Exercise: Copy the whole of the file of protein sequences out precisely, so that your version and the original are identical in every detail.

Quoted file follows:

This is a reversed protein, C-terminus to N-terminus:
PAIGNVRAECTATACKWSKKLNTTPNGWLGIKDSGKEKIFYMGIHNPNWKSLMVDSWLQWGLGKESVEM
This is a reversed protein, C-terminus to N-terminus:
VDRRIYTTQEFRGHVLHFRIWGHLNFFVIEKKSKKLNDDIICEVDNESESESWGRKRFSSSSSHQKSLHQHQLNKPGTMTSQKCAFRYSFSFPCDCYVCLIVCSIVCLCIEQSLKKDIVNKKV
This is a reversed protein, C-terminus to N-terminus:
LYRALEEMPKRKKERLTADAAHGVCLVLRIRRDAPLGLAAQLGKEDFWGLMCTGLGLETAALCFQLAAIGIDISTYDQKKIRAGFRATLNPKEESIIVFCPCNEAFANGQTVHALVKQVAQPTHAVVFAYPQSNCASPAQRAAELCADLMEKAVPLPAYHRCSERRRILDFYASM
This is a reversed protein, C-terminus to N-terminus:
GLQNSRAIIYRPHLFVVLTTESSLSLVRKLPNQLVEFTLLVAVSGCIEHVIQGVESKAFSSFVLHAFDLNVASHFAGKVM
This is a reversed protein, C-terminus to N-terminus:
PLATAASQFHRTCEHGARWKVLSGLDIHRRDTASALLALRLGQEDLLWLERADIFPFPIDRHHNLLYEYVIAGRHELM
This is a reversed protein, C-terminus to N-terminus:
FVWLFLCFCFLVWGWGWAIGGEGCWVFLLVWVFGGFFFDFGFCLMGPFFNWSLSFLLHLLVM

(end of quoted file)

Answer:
This is a reversed protein, C-terminus to N-terminus:
PAIGNVRAECTATACKWSKKLNTTPNGWLGIKDSGKEKIFYMGIHNPNWKSLMVDSWLQWGLGKESVEM
This is a reversed protein, C-terminus to N-terminus:
VDRRIYTTQEFRGHVLHFRIWGHLNFFVIEKKSKKLNDDIICEVDNESESESWGRKRFSSSSSHQKSLHQHQLNKPGTMTSQKCAFRYSFSFPCDCYVCLIVCSIVCLCIEQSLKKDIVNKKV
This is a reversed protein, C-terminus to N-terminus:
LYRALEEMPKRKKERLTADAAHGVCLVLRIRRDAPLGLAAQLGKEDFWGLMCTGLGLETAALCFQLAAIGIDISTYDQKKIRAGFRATLNPKEESIIVFCPCNEAFANGQTVHALVKQVAQPTHAVVFAYPQSNCASPAQRAAELCADLMEKAVPLPAYHRCSERRRILDFYASM
This is a reversed protein, C-terminus to N-terminus:
GLQNSRAIIYRPHLFVVLTTESSLSLVRKLPNQLVEFTLLVAVSGCIEHVIQGVESKAFSSFVLHAFDLNVASHFAGKVM
This is a reversed protein, C-terminus to N-terminus:
PLATAASQFHRTCEHGARWKVLSGLDIHRRDTASALLALRLGQEDLLWLERADIFPFPIDRHHNLLYEYVIAGRHELM
This is a reversed protein, C-terminus to N-terminus:
FVWLFLCFCFLVWGWGWAIGGEGCWVFLLVWVFGGFFFDFGFCLMGPFFNWSLSFLLHLLVM